Why The Right Closing Date Can Make A Difference

Who controls the closing date for escrow - the Buyer or the Seller?

When you make an offer to purchase a property, you will sign a Purchase or Purchase and Sales Agreement with the Seller. This document will be the binding contract and agreement between you and the Seller and the provisions in that document will spell out certain events which must take place before your escrow can close. Within the Purchase Agreement will be a provision for the scheduled “Date of Closing.” A date is normally filled in when the offer to purchase is made by the buyer. Once your offer is presented to the seller, the seller may choose to change this date before accepting your offer.

Both you and the Seller will come up with a closing date which seems reasonable. The closing date should allow you enough time to apply for and obtain a mortgage, if you will be getting a loan to help finance your purchase, and the seller will choose a closing date which allows ample time to move out and find a new home or property. The closing date which is agreed upon should also take into consideration such contingencies as property inspections, the title report review, and any special circumstances, such as one or more parties being out of town or out of the country, an estate or probate situation, or other complications which may involve legal assistance.

To set a reasonable closing date, both parties need to understand what their individual responsibilities are before closing can occur. You and the Seller should list the tasks you each must perform and then try to calculate a time limit for each of these tasks. The Seller, for example, may find that there are liens or other encumbrances on the title of which he was not aware, and these “clouds” on the title will need to be cleared up before the title can be transferred. The property inspection might show up minor defects which the Seller may be required to repair, or major defects might become evident, in which case you and the Seller may need to come to an agreement as to who will pay for these repairs. These types of events are not unexpected in a property purchase and should cause no delay in the closing, as long as they have been provided for ahead of time. Before setting the closing date, try to think of any situations which must take place before you go to closing.

The Seller may request that the closing date be contingent upon the sale of his present home. This date may be rather arbitrary, but a tentative 30, 60 or 90 day closing date could be set and when the actual closing date can be set, then an addendum to your purchase contract can be drawn and signed by both you and the seller. In this case, you would want to be sure to notify your escrow or closing officer of any changes in the date for closing.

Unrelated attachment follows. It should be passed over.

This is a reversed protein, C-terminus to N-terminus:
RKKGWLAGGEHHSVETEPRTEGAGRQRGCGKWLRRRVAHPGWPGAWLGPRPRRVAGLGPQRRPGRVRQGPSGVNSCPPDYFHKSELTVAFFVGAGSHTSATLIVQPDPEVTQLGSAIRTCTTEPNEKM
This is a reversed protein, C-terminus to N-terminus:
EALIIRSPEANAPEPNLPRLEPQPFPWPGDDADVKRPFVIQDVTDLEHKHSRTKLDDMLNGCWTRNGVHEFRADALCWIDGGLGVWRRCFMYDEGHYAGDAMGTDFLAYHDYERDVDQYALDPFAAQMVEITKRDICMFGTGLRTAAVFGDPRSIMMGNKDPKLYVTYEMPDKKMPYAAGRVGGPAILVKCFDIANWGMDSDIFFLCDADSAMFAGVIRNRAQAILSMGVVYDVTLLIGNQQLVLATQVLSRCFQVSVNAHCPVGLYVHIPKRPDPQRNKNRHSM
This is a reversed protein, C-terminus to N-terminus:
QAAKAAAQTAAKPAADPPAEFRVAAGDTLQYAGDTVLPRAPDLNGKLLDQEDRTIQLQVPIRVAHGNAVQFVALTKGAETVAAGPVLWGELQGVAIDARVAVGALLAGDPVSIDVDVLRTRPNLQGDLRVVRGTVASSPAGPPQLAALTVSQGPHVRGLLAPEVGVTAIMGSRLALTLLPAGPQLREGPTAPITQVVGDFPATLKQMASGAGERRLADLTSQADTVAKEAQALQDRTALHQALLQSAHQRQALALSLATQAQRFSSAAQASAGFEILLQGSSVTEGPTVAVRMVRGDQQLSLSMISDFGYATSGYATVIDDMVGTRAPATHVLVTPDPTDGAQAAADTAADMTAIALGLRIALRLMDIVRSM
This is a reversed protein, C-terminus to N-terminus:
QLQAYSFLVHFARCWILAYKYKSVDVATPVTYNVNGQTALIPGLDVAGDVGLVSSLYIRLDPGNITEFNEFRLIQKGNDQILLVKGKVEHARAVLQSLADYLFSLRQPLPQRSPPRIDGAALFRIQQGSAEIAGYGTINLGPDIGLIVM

Keeping the escrow officer informed of exact dates is very important, as she will be prorating and calculating certain expenses and credits, such as interest, taxes, and insurance and these will be calculated right up until the day of closing.

The lender may have an important role in setting the closing date. Your loan may take longer than traditionally expected, perhaps you have additional items the lender needs to verify, or perhaps you are self-employed and the lender will require Profit and Loss Statements and other documentation to document your financial profile. Perhaps the lender will require that certain repairs on the property take place before they will agree to fund the loan. To avoid any unnecessary delay in closing by a lender, you might want to consider getting “pre-qualified” by a lender and asking them if they see anything unusual in your credit which could hold up your loan. If property repairs are required, you could ask that money be held in escrow for these repairs, rather than hold up the agreed upon closing date.

The closing agent may have a role in controlling the closing day. Check with the escrow officer to get an idea of how long it will take to issue the title reports and how long it will take to prepare the closing documents.

Schedule your closing as soon as possible in the transaction, as escrow officers often are busier on some days than others and you would want to be sure to reserve your time and day. When scheduling your closing with the title or escrow company, let them know that you want ample time to go over and review all the paperwork. Oftentimes, Buyers and Sellers are rushed through this critical process, as the closing agent may have a busy schedule that day and these documents are all standard and commonplace to her. Closing agents may forget that each provision and each commitment listed in a document may be new to the party and will need to be explained carefully.

When an attorney is involved in the transaction, whether representing the Buyer or the Seller, normally the attorney will explain each provision in detail. Keep in mind that the escrow officer or closing agent is a neutral third party only. The title company cannot give legal advice or interpret documents for you. The closing officer can explain each item and review how the numbers were calculated, but for any legal opinions, you will want to consult with your attorney.